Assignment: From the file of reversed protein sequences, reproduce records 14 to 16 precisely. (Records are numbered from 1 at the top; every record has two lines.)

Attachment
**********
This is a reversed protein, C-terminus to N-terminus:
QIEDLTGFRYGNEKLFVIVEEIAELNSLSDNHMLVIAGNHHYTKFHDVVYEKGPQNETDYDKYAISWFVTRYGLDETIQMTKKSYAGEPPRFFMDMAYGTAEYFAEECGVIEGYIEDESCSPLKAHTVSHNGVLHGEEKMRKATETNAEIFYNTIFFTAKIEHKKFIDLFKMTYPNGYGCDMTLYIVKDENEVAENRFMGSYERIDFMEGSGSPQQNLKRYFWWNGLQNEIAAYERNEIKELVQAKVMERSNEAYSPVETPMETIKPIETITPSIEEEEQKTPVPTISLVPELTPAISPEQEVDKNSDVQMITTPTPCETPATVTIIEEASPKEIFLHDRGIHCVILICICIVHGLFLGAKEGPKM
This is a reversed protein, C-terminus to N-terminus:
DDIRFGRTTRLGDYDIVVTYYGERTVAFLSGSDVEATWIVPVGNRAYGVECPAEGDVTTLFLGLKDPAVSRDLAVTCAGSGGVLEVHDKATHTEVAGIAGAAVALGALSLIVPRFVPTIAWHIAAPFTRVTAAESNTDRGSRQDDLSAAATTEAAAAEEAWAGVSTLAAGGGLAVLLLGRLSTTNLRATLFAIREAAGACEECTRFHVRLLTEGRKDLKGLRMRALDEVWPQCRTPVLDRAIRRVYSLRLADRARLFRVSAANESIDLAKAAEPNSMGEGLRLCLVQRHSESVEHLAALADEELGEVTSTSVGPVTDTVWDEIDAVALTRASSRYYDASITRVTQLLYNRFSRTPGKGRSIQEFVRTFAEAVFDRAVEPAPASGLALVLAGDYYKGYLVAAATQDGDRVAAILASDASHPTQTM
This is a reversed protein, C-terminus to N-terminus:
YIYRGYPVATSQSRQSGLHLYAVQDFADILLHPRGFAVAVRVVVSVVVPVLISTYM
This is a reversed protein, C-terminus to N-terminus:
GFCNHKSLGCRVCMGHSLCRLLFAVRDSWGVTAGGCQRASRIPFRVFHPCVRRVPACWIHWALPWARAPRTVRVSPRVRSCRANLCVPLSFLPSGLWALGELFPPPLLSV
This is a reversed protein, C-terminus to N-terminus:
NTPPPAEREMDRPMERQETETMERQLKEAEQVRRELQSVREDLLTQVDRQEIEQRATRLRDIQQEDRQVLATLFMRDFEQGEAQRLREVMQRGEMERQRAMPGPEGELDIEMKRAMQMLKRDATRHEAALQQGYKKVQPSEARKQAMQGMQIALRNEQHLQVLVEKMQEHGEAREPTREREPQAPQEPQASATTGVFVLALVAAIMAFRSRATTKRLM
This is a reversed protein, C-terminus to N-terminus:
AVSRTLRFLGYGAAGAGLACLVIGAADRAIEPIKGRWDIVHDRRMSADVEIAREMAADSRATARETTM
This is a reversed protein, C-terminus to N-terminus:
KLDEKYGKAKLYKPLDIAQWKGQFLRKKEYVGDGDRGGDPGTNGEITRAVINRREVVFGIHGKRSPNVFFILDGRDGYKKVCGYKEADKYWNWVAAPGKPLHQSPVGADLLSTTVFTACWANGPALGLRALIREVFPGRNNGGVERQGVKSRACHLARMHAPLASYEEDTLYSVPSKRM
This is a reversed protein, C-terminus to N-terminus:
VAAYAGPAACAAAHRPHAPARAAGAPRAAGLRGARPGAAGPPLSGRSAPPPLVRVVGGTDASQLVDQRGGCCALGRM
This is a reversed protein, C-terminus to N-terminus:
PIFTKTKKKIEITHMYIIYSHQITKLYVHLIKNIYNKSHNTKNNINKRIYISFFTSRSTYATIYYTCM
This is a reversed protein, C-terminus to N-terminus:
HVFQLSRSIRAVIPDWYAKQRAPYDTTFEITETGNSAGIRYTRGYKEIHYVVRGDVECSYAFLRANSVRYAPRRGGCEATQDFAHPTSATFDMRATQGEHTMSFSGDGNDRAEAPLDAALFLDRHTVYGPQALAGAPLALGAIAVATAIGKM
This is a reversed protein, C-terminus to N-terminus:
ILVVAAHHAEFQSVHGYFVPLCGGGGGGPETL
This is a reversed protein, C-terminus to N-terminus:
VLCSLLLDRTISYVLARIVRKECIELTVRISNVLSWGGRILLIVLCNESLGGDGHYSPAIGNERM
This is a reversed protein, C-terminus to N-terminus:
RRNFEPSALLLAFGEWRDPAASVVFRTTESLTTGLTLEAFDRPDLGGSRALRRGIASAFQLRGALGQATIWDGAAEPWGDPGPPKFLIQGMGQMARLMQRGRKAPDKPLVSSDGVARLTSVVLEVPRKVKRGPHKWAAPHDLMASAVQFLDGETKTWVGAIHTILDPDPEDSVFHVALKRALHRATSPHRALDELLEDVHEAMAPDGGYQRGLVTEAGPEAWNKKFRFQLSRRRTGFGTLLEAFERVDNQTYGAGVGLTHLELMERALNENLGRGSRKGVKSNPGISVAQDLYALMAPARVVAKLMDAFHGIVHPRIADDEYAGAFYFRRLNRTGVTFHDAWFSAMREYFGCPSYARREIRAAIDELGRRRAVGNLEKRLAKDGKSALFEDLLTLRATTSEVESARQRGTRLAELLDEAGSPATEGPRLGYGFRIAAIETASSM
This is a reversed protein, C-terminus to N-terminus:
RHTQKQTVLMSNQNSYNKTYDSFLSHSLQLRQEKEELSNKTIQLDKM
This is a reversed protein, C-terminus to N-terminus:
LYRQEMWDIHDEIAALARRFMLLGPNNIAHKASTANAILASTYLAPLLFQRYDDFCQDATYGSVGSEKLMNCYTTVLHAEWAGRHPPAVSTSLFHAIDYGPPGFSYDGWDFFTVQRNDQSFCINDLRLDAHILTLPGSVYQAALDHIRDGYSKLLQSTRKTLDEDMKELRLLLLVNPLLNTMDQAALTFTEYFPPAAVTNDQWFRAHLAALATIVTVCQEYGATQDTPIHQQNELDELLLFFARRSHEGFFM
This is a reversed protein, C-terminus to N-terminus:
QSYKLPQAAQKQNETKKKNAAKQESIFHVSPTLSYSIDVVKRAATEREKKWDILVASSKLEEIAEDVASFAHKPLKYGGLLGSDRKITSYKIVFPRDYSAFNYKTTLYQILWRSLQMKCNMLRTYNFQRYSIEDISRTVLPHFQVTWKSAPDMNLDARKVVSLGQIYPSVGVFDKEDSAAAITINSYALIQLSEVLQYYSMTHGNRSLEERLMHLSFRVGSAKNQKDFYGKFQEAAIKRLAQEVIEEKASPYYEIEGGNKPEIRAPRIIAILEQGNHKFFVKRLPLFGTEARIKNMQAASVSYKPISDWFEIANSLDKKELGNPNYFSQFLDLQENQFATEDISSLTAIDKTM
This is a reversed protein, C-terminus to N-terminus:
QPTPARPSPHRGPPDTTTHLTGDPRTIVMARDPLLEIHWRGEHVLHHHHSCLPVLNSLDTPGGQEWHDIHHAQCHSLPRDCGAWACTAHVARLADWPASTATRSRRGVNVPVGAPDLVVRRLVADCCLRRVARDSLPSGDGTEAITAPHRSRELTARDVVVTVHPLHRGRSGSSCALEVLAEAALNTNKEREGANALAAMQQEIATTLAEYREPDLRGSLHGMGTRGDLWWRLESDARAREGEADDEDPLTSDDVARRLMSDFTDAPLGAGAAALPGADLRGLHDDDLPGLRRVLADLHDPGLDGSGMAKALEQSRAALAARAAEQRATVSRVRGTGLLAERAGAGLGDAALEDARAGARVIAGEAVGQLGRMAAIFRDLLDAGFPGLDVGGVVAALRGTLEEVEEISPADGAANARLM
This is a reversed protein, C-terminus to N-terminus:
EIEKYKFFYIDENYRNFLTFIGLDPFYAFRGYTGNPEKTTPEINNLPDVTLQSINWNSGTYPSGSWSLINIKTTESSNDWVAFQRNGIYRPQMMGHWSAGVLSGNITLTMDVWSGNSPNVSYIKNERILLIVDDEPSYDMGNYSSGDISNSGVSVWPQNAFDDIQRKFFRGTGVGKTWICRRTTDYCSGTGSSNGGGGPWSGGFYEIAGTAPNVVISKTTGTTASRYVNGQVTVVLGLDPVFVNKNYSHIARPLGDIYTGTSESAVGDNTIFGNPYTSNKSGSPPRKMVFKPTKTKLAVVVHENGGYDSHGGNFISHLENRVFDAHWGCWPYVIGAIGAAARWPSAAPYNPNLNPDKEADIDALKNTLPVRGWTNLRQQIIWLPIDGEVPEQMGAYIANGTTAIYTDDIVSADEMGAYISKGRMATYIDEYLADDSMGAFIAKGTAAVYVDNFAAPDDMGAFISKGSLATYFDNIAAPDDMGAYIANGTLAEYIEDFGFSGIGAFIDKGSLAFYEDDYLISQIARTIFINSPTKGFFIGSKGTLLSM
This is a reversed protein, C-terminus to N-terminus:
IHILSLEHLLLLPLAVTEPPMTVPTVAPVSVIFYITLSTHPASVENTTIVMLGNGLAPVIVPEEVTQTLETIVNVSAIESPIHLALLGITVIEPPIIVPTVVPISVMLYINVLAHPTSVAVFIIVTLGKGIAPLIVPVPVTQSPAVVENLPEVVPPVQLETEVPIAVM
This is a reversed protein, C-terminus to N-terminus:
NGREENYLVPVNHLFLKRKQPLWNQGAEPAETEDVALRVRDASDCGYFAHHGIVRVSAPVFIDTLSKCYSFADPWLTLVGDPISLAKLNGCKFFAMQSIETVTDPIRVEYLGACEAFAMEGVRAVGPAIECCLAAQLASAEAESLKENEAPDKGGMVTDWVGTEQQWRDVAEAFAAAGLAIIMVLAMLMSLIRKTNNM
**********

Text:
This is a reversed protein, C-terminus to N-terminus:
RHTQKQTVLMSNQNSYNKTYDSFLSHSLQLRQEKEELSNKTIQLDKM
This is a reversed protein, C-terminus to N-terminus:
LYRQEMWDIHDEIAALARRFMLLGPNNIAHKASTANAILASTYLAPLLFQRYDDFCQDATYGSVGSEKLMNCYTTVLHAEWAGRHPPAVSTSLFHAIDYGPPGFSYDGWDFFTVQRNDQSFCINDLRLDAHILTLPGSVYQAALDHIRDGYSKLLQSTRKTLDEDMKELRLLLLVNPLLNTMDQAALTFTEYFPPAAVTNDQWFRAHLAALATIVTVCQEYGATQDTPIHQQNELDELLLFFARRSHEGFFM
This is a reversed protein, C-terminus to N-terminus:
QSYKLPQAAQKQNETKKKNAAKQESIFHVSPTLSYSIDVVKRAATEREKKWDILVASSKLEEIAEDVASFAHKPLKYGGLLGSDRKITSYKIVFPRDYSAFNYKTTLYQILWRSLQMKCNMLRTYNFQRYSIEDISRTVLPHFQVTWKSAPDMNLDARKVVSLGQIYPSVGVFDKEDSAAAITINSYALIQLSEVLQYYSMTHGNRSLEERLMHLSFRVGSAKNQKDFYGKFQEAAIKRLAQEVIEEKASPYYEIEGGNKPEIRAPRIIAILEQGNHKFFVKRLPLFGTEARIKNMQAASVSYKPISDWFEIANSLDKKELGNPNYFSQFLDLQENQFATEDISSLTAIDKTM